The opening scene is a perfect example of Hartke’s ‘living still life’, a scene that is brilliant on its own and would function flawlessly as a short story if shorn from the remainder of the novel. The scene focuses on Hartke having breakfast at home with her husband, Rey Robles, mere hours before his suicide in the living space of a former wife. The scene is practically still, only several minutes lapsing over the few pages, allowing time to stretch open and reveal all the latent implications and overlooked sensory perceptions to the reader because ‘this is how you live a life even if you don’t know it.’ Practically without realizing it, Hartke is assessing the world around her and processing it through language, from the taste of the breeze to the ‘cardboard orange aroma’ of the orange juice container—and immensely brilliant collection of words that borders on near-nonsense in order to more accurately express how much of our sensory experience defies perfect linguistic explanation. This is further exemplified by smells that escape definition: Nothing described it. It was pure smell. It was the thing that smell is, apart from all sources...it was as though some, maybe, medieval scholastic had attempted to classify all known odors and had found something that did not fit into his system… Even the sound of birds humming outside the window are obliged to be caged in familiar and examinable language. The birds broke off the feeder in a wing-whir that was all b’s and r’s, the letter b followed by a series of vibrato r’s. But that wasn’t it at all. That wasn’t anything like it. Try as we might, language is a poor substitute for earnest experience and our state of being is stifled by our need to understand, share and examine it through linguistic policy. Language becomes a stand-in for an idea, but it is more akin to a child playing dress-up as the idea rather than the idea being-in-itself. This is most notable when Hartke mistakes a paint can for a man. When the car moved past the house...she understood that she was not looking at a seated man but at a paint can placed on a board that was balanced between two chairs. The white and yellow can was his face, the board was his arms and the mind and heart of the man were in the air somewhere already lost in the voice of the news reader on the radio.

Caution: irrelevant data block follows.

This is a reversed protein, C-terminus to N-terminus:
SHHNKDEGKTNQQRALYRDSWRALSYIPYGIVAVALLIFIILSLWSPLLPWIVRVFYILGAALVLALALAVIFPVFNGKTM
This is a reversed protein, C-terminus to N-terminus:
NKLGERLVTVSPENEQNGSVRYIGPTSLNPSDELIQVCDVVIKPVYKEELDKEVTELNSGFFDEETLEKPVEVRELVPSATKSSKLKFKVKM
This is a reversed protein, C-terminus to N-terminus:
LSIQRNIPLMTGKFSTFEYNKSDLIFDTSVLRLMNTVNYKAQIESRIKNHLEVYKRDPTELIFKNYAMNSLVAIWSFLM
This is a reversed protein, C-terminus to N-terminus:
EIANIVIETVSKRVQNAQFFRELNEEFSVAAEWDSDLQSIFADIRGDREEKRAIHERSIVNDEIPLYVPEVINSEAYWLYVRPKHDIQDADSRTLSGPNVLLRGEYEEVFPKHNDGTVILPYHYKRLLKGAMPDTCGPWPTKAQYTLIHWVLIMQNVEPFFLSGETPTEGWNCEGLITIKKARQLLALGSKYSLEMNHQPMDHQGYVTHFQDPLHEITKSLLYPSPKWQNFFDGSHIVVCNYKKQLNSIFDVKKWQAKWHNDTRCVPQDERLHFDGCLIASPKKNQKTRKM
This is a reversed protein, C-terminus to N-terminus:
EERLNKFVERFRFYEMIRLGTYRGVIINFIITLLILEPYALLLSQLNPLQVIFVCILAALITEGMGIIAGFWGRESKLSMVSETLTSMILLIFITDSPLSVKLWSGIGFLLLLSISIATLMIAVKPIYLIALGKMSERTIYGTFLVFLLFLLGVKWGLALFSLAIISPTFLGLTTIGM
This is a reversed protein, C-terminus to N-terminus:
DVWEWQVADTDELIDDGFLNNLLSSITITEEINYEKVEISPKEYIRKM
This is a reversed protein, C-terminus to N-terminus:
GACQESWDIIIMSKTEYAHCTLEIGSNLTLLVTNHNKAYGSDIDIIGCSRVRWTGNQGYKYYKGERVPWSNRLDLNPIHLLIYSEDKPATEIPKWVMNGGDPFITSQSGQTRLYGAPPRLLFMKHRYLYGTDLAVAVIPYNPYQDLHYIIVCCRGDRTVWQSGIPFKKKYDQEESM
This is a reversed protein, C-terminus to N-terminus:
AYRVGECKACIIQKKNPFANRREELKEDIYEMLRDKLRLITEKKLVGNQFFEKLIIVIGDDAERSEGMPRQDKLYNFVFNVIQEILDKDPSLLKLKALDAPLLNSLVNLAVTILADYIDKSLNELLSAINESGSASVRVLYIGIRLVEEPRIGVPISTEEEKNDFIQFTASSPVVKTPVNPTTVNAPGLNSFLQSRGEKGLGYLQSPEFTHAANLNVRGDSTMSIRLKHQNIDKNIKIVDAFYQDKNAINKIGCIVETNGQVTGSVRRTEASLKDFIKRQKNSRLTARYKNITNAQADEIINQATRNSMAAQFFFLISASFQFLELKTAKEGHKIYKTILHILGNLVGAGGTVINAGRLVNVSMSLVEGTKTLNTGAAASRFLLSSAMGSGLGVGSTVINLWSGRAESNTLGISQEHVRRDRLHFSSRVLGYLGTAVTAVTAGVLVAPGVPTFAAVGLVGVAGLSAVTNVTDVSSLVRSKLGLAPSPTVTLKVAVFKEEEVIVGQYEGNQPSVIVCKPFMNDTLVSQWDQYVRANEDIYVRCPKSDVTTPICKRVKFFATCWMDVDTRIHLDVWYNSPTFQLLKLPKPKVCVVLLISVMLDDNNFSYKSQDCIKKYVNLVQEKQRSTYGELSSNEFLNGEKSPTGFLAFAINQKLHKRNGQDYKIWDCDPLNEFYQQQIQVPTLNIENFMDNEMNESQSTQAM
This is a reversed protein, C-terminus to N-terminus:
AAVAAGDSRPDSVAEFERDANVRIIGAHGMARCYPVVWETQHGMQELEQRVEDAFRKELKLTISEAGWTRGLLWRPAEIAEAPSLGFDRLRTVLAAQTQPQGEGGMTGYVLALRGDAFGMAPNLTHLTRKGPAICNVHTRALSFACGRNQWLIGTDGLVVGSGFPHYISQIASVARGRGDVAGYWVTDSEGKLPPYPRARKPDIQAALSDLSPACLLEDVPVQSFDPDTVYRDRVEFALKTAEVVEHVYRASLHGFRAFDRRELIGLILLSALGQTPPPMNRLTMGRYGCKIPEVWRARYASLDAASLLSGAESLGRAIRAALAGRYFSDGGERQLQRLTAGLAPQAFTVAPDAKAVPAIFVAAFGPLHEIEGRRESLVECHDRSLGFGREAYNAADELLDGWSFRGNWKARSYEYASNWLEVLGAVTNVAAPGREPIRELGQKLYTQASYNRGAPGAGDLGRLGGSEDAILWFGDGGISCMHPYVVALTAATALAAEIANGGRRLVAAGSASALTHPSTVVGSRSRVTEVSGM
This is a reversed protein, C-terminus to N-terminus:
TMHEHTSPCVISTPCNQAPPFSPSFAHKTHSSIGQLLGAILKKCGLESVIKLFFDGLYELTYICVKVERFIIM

Lauren Hartke is herself an avant-garde artist like her husband, an acclaimed surrealist filmmaker. As a ‘body artist’, she examines the flux of life through her art, exemplifying them through artistic and shocking changes in her body, finding inspiration in the world around her. Things she saw seemed doubtful—not doubtful but ever changing,plunged into metamorphosis, something that is also something else, but what, and what? DeLillo keeps the novel focused on the state of transformation, embodying the idea through Hartke’s alteration after the death of her husband. She is nearly a parasitic creature, drawing her strength from the world and people around her. In the opening scene it is apparent that Rey keeps eye on her health, ensuring she eats and drinks, and that she seems to define herself through his existence. Hartke feeds off him and his care. ‘She was too trim and limber to feel the strain, only echoing Rey, identifying, groaning his groan, but in a manner so seamless and deep it was her discomfort too.’ But what is art but an echo, a reaction, to the world around you. Her art feast upon and is inspired by reality, taking natural life and twisting it into surrealistic performances that unlock the inherent meaning of Being in ways that language cannot do. After his death she stops eating and begins to waste away, literally and figuratively. ‘Now he was smoke, Rey was, the thing in the air, vaporous, drifting into every space sooner or later, unshaped…’ Nothing is permanent in this world and with his impermanence, she too feels her own sense of impermanence. She is removed of her safety net, and is like the ‘life in midair, turning,’ that she sees outside her window, spinning aimlessly without a thread to something firm to ground it. However, it is this entrance into the void that becomes her new inspiration, her knew way of reading the implications of the world and honing her art on the state of flux and metamorphasis she finds in her own life. Through her loneliness and alienation from the world, she discovers her form.